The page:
[Note: I originally wrote this post for the BaileyHill Media blog. Even though it is aimed at a political audience, I think there is a great deal of relevance for nonprofits or other organizations that are charged with building a strong volunteer network. Enjoy!]
Do your supporters know how to most effectively support you and your campaign? Sure, maybe those key individuals who have been with your campaign for a while know how to do it. But what about new supporters? Have you made it easy for them?
My majority of my professional background was spent in nonprofit association membership management. For my association to be successful, we had to be adept at quickly engaging prospects and helping them go from curious prospect to new member to passionate advocate. The cost of not engaging these individuals at their first exposure to the association could have dire consequences for the long-term success of the organization. It’s very much the same for your campaign. If you want to create a welcoming environment that helps turn a curious potential supporter into a passionately vocal advocate, here are a few ideas you can implement on your website and Facebook page:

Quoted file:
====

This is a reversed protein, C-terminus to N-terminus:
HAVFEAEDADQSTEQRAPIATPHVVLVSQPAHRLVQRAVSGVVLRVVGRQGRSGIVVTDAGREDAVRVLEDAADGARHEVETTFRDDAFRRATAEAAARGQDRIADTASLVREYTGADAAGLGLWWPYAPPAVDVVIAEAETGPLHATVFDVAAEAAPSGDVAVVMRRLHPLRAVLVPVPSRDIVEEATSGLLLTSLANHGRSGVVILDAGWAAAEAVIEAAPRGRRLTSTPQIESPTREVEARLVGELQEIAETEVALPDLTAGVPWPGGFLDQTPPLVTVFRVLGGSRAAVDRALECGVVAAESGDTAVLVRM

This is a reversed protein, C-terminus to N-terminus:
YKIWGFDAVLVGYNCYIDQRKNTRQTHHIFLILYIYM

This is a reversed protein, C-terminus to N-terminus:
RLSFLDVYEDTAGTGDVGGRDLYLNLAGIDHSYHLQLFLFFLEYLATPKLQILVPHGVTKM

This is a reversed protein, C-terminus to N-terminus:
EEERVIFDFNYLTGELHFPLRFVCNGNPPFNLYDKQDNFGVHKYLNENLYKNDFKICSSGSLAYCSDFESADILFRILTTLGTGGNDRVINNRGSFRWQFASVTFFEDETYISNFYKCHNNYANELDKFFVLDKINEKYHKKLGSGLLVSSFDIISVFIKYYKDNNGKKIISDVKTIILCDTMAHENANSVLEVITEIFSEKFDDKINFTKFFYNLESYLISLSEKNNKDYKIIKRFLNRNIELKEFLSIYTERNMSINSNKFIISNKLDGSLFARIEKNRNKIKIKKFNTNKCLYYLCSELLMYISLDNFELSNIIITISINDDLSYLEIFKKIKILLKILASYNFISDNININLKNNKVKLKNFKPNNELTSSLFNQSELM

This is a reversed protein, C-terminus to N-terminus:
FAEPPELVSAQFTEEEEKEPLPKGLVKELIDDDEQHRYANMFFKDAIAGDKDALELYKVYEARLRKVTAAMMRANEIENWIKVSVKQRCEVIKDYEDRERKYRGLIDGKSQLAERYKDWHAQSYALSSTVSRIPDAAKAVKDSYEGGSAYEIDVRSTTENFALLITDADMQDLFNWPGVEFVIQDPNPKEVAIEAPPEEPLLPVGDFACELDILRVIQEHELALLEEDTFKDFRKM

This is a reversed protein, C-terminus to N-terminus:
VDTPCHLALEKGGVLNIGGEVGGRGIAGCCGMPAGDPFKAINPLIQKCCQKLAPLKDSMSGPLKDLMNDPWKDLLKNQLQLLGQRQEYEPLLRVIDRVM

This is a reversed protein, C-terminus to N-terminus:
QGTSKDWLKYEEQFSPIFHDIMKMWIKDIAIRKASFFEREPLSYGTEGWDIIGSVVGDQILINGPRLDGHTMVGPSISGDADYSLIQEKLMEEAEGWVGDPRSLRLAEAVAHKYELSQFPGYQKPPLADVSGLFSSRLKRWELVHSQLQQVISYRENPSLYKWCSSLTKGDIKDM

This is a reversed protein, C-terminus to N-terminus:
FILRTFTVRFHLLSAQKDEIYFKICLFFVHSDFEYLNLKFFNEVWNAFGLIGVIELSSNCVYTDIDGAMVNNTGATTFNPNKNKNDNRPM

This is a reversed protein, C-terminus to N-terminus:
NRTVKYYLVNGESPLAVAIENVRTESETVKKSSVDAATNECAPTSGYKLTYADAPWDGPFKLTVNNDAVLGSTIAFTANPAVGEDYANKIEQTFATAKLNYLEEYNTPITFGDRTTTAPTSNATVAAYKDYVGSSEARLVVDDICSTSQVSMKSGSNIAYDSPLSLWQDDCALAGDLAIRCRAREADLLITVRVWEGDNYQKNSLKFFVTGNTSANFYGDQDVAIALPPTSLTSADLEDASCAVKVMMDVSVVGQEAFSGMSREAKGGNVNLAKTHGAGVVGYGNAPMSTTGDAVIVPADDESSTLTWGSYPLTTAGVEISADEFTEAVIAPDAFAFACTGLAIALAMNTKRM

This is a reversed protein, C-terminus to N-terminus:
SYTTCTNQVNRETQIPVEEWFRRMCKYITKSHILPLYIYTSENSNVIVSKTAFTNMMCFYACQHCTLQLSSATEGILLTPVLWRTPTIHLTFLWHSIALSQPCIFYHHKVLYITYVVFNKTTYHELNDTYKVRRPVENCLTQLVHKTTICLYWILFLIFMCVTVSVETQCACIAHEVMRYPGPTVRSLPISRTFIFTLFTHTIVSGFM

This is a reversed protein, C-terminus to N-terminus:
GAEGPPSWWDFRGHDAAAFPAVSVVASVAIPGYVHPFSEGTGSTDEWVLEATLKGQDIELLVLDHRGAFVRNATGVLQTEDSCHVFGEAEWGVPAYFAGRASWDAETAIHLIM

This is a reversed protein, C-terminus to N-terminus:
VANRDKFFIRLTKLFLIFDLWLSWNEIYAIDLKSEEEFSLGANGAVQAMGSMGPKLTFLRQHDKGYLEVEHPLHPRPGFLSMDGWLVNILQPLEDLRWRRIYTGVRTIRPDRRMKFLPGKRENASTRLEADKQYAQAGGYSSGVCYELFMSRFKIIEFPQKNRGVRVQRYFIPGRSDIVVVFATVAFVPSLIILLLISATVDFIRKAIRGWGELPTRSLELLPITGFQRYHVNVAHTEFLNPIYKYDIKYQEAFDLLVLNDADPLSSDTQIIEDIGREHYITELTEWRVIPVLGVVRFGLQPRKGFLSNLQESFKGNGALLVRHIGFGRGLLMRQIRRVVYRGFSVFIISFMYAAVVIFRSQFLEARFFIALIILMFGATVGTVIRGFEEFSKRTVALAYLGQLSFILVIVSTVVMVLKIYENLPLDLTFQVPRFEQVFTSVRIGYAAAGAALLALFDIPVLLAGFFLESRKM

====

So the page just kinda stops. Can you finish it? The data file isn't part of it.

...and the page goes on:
Create a Volunteer 101 page. Don’t assume that everyone knows how to volunteer for a campaign or what they should expect from the experience. You likely find that many folks are getting involved in supporting a political candidate for the first time. Go beyond the all-too-typical Be A Volunteer/How I Can Help web form and post information like…
- a volunteer FAQ answering typical first-timer questions
- descriptions of volunteer activities with anticipated time commitments
- profiles of volunteers with their testimonials
Have your passionate volunteers serve as welcome committee. Go to almost any church and you’ll see a good model for how to welcome new folks to your campaign. As important as he or she is, it’s not the minister who does the bulk of the welcoming – its the passionately excited members of the congregation. Figure out who your most faithful are and prep them to reach out to prospects and new volunteers.
Show videos of other volunteers in action. Take away some of the mystery of volunteering by showing your volunteers canvassing door-to-door or making phone calls or hosting house parties. Create a documentary as volunteers share their experiences, what works, what doesn’t work and why they feel their volunteering for your campaign is so important.